The quickest way to have speakers in multiple groups is to group and ungroup them as needed. The Sonos app also has the ability to create saved groups.
Once you build the group, the individual components are no longer selectable. This is due to the difficulty in coordinating two different audio sources to the same speaker that is in different groups.
You can set up multiple rooms and then group and ungroup them through the System tab. You can quickly group everything together by tapping the everywhere prompt to group all of your rooms. Otherwise, you’d have to ungroup and then add them to the group later.
You can set up the rooms in almost any way you want and you can group them easily. But fundamentally, any Sonos speaker can not be part of two Sonos rooms at the same time.
You can save a group of rooms that you frequently group together, and then create a shortcut for easy access.
Keep in mind that this functionality is limited to the Sonos S2 app, and only for Sonos Systems with three or more rooms.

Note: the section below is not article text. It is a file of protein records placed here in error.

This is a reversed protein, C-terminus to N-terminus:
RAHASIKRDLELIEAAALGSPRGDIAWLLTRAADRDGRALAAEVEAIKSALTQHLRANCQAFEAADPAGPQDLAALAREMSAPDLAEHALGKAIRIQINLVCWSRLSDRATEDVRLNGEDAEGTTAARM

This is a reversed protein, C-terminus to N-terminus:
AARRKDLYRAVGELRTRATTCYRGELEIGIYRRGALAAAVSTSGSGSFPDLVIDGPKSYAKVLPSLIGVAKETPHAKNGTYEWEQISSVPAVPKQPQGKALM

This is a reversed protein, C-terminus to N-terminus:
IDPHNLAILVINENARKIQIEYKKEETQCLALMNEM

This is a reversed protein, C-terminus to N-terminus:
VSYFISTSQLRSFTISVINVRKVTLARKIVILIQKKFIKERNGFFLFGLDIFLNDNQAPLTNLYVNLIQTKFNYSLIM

Once you’ve created a group, to create a shortcut for a saved group, tap the Group button on any room in the System tab, then tap the + plus icon to access additional features, then create a shortcut.
To edit a saved group, select a saved group and then tap the rooms under the Include section to remove them from your group. Find the Available section and taprooms to add them to your group. Hit Save when you’re done to keep changes.
There are also some non-official apps like Sonosequencr that can be used to one-touch organize groups in different configurations than Sonos allows natively.
How Many Sonos Can Be in One Group?
The hard limit is 32, meaning per Sonos account (in other words, per app) you can have up to 32 Sonos speakers including a combination of amps, speakers, soundbars, and more per this limit.
This can consist of multiple rooms that are grouped together, but rooms are limited to the standard audio configurations, such as stereo pairs (with or without a sub) and then 2.0, 2.1, and surround sound setups like 3.0, 3.1, 5.0, and 5.1.